• A fair comment, and my wording and/or line of questioning was probably off. I guess my real question is just “is Liszt a good character who’s trans, or is Liszt a good character because she’s trans?” I think the former is something that’s fantastic, while the latter is assigning a higher value than would normally be assigned simply because it’s outside of the norm when it should rightly be the norm (if that makes any sense).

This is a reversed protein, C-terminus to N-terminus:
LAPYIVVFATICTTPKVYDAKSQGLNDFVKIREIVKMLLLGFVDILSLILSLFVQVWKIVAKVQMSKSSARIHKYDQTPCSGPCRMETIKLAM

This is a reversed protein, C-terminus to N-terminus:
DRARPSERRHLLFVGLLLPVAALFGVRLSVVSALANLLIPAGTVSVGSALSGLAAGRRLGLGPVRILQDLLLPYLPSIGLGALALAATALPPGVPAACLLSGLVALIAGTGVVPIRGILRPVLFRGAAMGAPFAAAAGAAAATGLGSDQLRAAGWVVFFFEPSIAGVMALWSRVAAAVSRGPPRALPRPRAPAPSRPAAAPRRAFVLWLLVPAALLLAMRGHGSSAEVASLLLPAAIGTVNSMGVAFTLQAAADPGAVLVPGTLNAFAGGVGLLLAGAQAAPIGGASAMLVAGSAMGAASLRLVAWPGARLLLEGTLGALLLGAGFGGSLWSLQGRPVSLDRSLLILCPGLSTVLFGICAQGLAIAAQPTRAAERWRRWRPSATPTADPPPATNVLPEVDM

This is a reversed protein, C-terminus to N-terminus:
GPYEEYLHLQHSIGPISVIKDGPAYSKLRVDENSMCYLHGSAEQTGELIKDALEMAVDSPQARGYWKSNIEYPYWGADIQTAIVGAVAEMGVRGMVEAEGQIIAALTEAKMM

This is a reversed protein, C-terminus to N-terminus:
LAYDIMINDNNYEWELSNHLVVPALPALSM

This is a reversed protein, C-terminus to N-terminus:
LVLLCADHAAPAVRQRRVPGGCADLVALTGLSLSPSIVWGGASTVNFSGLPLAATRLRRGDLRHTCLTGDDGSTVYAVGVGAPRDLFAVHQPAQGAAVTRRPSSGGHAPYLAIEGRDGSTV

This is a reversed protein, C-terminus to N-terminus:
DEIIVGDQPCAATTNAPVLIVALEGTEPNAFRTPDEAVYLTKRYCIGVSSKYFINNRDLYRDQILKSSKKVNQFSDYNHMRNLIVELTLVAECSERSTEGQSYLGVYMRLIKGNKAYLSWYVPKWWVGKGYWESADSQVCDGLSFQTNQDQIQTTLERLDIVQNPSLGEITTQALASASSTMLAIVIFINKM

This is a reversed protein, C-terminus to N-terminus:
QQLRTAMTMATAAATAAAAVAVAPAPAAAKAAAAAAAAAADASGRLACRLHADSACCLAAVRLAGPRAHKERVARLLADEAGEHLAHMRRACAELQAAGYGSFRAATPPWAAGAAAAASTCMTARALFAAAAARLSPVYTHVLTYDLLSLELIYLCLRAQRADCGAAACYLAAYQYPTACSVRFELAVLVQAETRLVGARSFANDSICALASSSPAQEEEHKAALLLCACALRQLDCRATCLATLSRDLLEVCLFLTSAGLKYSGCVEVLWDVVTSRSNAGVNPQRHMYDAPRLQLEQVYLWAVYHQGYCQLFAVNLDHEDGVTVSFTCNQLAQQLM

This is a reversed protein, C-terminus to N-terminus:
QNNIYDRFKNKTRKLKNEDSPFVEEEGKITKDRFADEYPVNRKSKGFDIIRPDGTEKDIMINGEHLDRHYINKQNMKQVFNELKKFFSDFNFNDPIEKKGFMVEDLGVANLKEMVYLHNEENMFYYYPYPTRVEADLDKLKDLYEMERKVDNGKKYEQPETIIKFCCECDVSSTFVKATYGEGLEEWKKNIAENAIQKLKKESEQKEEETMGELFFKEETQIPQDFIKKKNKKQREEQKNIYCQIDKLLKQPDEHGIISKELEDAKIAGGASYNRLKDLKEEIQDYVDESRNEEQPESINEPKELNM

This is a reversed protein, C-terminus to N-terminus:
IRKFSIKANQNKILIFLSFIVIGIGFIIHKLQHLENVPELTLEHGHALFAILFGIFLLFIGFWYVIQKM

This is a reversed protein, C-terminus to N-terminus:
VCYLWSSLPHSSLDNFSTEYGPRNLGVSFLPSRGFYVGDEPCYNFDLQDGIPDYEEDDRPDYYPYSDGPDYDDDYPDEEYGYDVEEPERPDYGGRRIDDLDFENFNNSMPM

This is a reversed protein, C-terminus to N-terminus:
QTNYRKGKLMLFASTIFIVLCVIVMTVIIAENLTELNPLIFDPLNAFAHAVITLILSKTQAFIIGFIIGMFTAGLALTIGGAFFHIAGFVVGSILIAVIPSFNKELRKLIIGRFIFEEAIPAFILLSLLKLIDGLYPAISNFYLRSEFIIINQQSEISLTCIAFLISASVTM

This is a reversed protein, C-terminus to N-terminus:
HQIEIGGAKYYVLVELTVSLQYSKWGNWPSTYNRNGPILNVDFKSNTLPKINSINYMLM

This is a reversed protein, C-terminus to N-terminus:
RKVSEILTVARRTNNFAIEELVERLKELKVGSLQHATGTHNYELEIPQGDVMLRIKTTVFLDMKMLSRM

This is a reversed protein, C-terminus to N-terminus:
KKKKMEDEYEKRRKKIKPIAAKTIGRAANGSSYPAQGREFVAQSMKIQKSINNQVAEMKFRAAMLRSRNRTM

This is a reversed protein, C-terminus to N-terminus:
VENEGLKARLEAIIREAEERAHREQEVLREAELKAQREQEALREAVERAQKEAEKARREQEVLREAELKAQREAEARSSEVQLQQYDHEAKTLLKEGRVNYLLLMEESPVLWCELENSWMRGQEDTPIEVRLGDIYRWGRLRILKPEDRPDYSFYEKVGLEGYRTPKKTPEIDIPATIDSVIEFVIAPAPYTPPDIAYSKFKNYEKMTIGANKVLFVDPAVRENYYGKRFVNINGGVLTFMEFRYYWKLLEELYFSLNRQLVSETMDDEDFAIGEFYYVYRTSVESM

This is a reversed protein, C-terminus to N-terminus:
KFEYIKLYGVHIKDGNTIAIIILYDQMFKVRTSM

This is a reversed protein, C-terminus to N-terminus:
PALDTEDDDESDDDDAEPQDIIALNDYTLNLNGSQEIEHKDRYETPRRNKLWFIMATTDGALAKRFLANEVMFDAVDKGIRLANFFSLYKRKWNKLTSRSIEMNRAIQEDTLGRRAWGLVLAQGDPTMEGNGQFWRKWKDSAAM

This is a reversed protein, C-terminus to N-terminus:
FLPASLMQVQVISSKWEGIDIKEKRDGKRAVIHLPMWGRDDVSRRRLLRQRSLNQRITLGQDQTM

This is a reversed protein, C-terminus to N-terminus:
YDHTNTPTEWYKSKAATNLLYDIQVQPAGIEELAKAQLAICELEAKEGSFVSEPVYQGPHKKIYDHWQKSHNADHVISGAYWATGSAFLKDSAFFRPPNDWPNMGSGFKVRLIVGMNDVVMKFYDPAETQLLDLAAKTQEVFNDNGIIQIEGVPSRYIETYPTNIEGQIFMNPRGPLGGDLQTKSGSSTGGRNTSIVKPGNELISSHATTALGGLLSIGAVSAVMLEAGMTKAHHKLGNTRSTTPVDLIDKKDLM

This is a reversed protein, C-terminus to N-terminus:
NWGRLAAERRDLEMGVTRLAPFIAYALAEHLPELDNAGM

• Highlighting representation is the way outliers become the norm, though. Apart from being a great character, Liszt breaks ground, as Jimmy puts it, in anime because of her gender identity and (this is key) her relationship to it. It’s not a problem to overcome or a source of angst…it’s her. But, back on point, the way women, POC and LGBTQ+ characters go from being novel to commonplace in fiction is /intentional/ representation. There’s always an in between period, a period lying between their non-representation or misrepresentation and their presence in fiction being the norm. It’s an important time, and this is where we are, so the intentional representation is like, a pretty important aspect of her character…both as a character and in terms of social/cultural impact factor.